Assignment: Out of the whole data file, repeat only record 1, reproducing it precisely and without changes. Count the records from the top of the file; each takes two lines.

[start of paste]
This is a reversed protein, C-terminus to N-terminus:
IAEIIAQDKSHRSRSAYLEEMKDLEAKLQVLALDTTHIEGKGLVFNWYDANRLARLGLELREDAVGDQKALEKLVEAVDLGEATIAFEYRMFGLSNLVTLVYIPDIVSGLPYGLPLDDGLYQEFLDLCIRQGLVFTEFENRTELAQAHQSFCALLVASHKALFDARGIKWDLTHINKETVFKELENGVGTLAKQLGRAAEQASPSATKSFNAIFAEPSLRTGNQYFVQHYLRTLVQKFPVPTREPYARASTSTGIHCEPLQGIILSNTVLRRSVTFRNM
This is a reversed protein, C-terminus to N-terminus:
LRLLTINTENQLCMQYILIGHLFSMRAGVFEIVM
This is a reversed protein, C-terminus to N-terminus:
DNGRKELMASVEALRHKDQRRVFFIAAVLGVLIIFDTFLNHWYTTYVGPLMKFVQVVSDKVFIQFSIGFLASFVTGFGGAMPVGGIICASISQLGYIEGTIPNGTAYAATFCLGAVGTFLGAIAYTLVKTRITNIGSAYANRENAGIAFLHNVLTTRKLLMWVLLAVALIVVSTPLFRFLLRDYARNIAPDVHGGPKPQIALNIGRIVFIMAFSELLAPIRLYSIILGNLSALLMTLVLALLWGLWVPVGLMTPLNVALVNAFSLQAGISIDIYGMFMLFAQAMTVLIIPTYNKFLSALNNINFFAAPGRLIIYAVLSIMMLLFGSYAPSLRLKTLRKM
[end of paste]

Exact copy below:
This is a reversed protein, C-terminus to N-terminus:
IAEIIAQDKSHRSRSAYLEEMKDLEAKLQVLALDTTHIEGKGLVFNWYDANRLARLGLELREDAVGDQKALEKLVEAVDLGEATIAFEYRMFGLSNLVTLVYIPDIVSGLPYGLPLDDGLYQEFLDLCIRQGLVFTEFENRTELAQAHQSFCALLVASHKALFDARGIKWDLTHINKETVFKELENGVGTLAKQLGRAAEQASPSATKSFNAIFAEPSLRTGNQYFVQHYLRTLVQKFPVPTREPYARASTSTGIHCEPLQGIILSNTVLRRSVTFRNM